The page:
By Diana (Rochester, NY, USA)
Whether you are a man who loosens his tie, or a man who washes off layers of makeup and glitter, at the end of the day – quite literally – we are all the same.
This is the main takeaway from La Cage aux Folles, a film released in 1978 by French director Eduardo Molinaro. Based on Jean Poiret’s 1973 play of the same name, the film tells the story of two young lovers introducing their parents to each other for the first time. Aging gay nightclub owner Renato and his longtime partner and muse Albin must put on an entirely different kind of show for their son’s soon-to-be in-laws, a conservative political family from Paris who knows nothing of their lifestyle. What energizes the film is not the youthful lovers or a tense clashing of beliefs over dinner. Instead, it is the relationship between Renato and Albin that breathes life and fun into the film, their interactions equal parts sassy and affectionate.
It’s no surprise that this story of a gay couple and their family dynamic emerged from 1970’s French cinema. For years we uptight Americans have been notoriously teased for not being more sexually open with our minds and bodies (a boyfriend of mine from Paris once introduced me to his mother at a nude beach. While she was topless. We are no longer together…). I watched Renato and Albin have the same snippy fights that many straight couples have about beards that are too scratchy and suspicions of cheating. I also saw them through the lens of a 1970’s Hollywood producer, watching as a gay couple is served tea by a gay black housemaid in an apartment that they all share together. I pictured the producer’s head exploding like a cartoon.
La Cage aux Folles is classically French for more than just its liberal content: its humor is dry. We’re talking Sahara dry. A standout moment is when Renato, played by Italian actor Ugo Tognazzi, is talking with his son Laurent, played by Rémi Laurent. When Renato gawks at his son’s assertion that he is too flamboyant and must tone it down for the in-laws, Laurent gently swipes his father’s cheek. Without a word, he runs his fingers along the white wall, leaving a trail of makeup behind. Without a hint of emotion Renato replies, “I just had the walls sponge painted, Laurent.” In an attempt to make his son feel guilty, Renato only fuels the fire, and I cried with laughter.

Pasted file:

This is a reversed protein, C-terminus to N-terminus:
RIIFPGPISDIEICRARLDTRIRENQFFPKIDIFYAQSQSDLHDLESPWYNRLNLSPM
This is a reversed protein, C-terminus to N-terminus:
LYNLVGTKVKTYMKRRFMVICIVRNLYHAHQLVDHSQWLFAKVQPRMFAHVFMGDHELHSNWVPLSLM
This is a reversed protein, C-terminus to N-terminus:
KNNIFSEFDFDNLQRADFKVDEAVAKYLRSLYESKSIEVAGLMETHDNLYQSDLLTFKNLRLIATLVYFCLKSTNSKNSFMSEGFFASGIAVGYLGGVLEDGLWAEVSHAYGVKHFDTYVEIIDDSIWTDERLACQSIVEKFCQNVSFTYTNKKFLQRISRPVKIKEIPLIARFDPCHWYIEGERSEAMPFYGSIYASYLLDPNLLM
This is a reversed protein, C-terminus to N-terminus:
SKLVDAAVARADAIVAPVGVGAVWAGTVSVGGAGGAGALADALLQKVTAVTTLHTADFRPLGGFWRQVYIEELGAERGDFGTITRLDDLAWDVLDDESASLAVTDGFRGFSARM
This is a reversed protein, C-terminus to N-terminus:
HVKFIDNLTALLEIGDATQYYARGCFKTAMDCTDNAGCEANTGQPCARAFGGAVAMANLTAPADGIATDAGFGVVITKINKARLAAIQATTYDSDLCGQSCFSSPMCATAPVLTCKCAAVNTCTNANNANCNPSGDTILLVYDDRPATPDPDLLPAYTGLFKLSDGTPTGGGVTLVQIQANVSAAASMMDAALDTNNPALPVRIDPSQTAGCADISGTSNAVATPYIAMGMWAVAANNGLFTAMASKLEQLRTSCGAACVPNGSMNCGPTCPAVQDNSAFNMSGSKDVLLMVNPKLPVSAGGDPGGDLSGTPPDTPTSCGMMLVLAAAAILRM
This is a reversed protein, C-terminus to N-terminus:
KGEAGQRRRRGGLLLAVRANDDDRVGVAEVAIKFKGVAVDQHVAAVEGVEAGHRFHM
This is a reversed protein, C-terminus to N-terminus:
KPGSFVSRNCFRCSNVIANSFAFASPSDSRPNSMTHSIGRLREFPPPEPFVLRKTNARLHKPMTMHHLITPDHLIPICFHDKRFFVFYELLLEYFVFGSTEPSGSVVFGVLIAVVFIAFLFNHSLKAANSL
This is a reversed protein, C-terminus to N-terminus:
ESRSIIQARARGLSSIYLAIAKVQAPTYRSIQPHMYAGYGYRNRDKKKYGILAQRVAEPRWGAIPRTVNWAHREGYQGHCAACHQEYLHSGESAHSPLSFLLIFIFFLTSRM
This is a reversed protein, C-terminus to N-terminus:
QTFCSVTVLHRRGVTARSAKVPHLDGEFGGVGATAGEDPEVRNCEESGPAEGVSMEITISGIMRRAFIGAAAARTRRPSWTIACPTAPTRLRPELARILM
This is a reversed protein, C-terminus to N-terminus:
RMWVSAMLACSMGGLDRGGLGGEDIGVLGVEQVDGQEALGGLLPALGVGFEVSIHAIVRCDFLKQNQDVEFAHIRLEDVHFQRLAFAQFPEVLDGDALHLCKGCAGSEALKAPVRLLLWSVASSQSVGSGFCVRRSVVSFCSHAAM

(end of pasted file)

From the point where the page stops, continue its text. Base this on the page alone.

Where Tognazzi inspires laughter through deadpan, Michel Serrault’s Albin is deliciously entertaining with every sashay and dose of side eye, no false eyelash out of place. When Renato and Laurent suggest that dinner with the in-laws will go smoother without the more flamboyant Albin present, he makes an event of his departure, taking only his favorite eyeshadow with him. Lucky for us he does return, and his solution to the whole problem is a hilariously cringeworthy spectacle of can’t-look-away proportions.
Throughout the film Molinaro uses color contrast between bright ice cream pastels and heavy browns to show us that Renato and Albin, who live in St. Tropez, are clearly more open than their closeminded counterparts from the big city. If his intention was for me to want Renato and Albin to be my parents, he succeeded (if he wanted me to start googling flights to sunny St. Tropez, that worked too). I enjoyed his subtler use of symbolism, particularly at the end of the film when he cleverly pairs Albin with Simon, the father of Laurent’s fiancé. He chooses this moment in particular to show us that while their adornments may be different, all parents share a desire for their children to find happiness.
La Cage aux Folles is an absurdly fun take on a relatable story; we all worry about bringing outsiders home to break bread with our quirky families, even if our fathers aren’t wearing lipstick. This story is so timeless that it was adapted by American filmmaker Mike Nichols into the 1996 film The Birdcage starring Robin Williams and Nathan Lane. Truthfully, I saw The Birdcage years ago and was surprised that Nichols remained so true to Molinaro’s adaptation, down to the just-had-the-walls sponge painted scene. If that doesn’t say enough about the cross-cultural significance of La Cage aux Folles, it definitely speaks to my recommendation that you watch this entertaining adaptation.